R.I.P. Freddie Hubbard
We have lost another jazz great.
In the 70 years that he was with us, Freddie Hubbard, who died on Dec. 29, was known primarily for one thing: playing the trumpet harder, faster and with more pure chops than virtually anyone else who ever picked up the horn. Hubbard was regaled as the most prolific, the most prodigious, the most celebrated, and probably the longest-lasting trumpet king of what came to be known as the hard bop era, performing a style of jazz that has exerted a disproportionately large influence on the young jazzmen of the Marsalis generation and beyond.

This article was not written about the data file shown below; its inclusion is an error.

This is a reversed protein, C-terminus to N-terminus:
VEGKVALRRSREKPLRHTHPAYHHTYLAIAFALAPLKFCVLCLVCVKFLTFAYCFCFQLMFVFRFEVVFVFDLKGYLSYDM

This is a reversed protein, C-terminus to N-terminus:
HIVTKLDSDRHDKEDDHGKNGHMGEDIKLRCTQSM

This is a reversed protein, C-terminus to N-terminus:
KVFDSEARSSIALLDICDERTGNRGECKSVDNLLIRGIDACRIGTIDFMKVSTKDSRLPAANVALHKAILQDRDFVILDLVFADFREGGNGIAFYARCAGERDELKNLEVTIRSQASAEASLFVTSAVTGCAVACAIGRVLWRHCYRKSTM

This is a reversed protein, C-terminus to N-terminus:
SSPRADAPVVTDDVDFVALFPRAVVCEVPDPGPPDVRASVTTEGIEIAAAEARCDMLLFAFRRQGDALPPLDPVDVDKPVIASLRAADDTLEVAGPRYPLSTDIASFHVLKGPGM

JazzSign/Lebrecht Music & ArtsYet over the course of his productive career, the iron-lipped Mr. Hubbard did a great many things brilliantly: He was working with avant-garde musicians (John Coltrane, Ornette Coleman, Eric Dolphy) almost from the beginning, and later made a pile for himself in the burgeoning field of jazz-rock fusion; he could play ballads with exquisite, heart-breaking tenderness; as a composer, he had an extraordinary track record of tunes that were widely played (and even sung) by other musicians. He did a lot of things but still remained known for playing hard-bop or soul-jazz style trumpet better than almost anybody.